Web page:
Are you protecting your child’s teeth?
As soon as teeth appear in the mouth, decay can occur. One of the risk factors for early childhood caries (sometimes called baby bottle tooth decay or nursing mouth syndrome) is frequent and prolonged exposure of a baby’s teeth to liquids, such as fruit juice, milk or formula, all of which contain sugar.
Tooth decay can occur when a baby is put to bed with a bottle. Infants should finish their nap time or bedtime bottle before going to bed. Because decay can destroy the teeth of an infant or young child, you should encourage your children to drink from a cup by their first birthdays.
Many training cups, also called sippy or tippy cups, are available in stores. Many are no spill cups, which are essentially baby bottles in disguise. ―No spill‖ cups include a valve beneath the spout to stop spills. However, cups with valves do not allow your child to sip. Instead the child gets liquid by sucking on the cup, much like a baby bottle. This practice defeats the purpose of using a training cup, as it prevents the child from learning to sip.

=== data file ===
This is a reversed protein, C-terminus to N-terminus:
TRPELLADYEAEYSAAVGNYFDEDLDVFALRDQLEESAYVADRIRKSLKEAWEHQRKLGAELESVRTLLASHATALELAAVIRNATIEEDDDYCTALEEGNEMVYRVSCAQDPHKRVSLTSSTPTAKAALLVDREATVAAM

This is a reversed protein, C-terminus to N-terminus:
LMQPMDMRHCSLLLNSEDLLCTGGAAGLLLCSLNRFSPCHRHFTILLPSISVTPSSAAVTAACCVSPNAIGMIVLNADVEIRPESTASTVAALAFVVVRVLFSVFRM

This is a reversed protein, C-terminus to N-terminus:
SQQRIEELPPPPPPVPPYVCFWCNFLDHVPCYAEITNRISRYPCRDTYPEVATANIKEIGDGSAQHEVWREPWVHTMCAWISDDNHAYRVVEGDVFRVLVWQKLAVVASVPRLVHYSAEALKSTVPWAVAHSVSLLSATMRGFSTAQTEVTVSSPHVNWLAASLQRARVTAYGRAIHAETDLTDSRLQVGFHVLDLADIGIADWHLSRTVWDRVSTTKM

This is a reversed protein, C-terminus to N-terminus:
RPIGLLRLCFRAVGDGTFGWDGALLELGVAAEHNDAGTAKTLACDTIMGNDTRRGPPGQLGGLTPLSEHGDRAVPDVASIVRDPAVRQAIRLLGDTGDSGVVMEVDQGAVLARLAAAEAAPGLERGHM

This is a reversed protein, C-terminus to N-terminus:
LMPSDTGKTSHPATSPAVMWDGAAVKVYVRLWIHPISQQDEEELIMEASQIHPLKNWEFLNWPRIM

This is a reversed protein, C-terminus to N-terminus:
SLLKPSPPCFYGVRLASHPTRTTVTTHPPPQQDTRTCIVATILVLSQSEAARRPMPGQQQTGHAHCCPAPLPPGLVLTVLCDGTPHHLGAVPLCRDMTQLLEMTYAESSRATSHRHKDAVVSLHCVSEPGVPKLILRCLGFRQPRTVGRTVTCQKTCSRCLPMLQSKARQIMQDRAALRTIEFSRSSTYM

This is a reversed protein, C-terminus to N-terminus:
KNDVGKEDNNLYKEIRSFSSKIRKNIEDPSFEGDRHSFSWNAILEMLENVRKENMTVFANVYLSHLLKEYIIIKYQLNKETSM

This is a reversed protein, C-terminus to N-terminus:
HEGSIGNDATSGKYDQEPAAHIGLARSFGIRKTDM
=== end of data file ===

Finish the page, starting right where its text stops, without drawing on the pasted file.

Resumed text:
Don’t let your child carry the training cup around. Toddlers are often unsteady on their feet. They take an unnecessary risk if they try to walk and drink at the same time. Falling while drinking from a cup has the potential to severely injure the mouth.
A training cup should be used temporarily. Once your child has learned how to sip, the training cup has achieved its purpose. It can and should be set aside when no longer needed.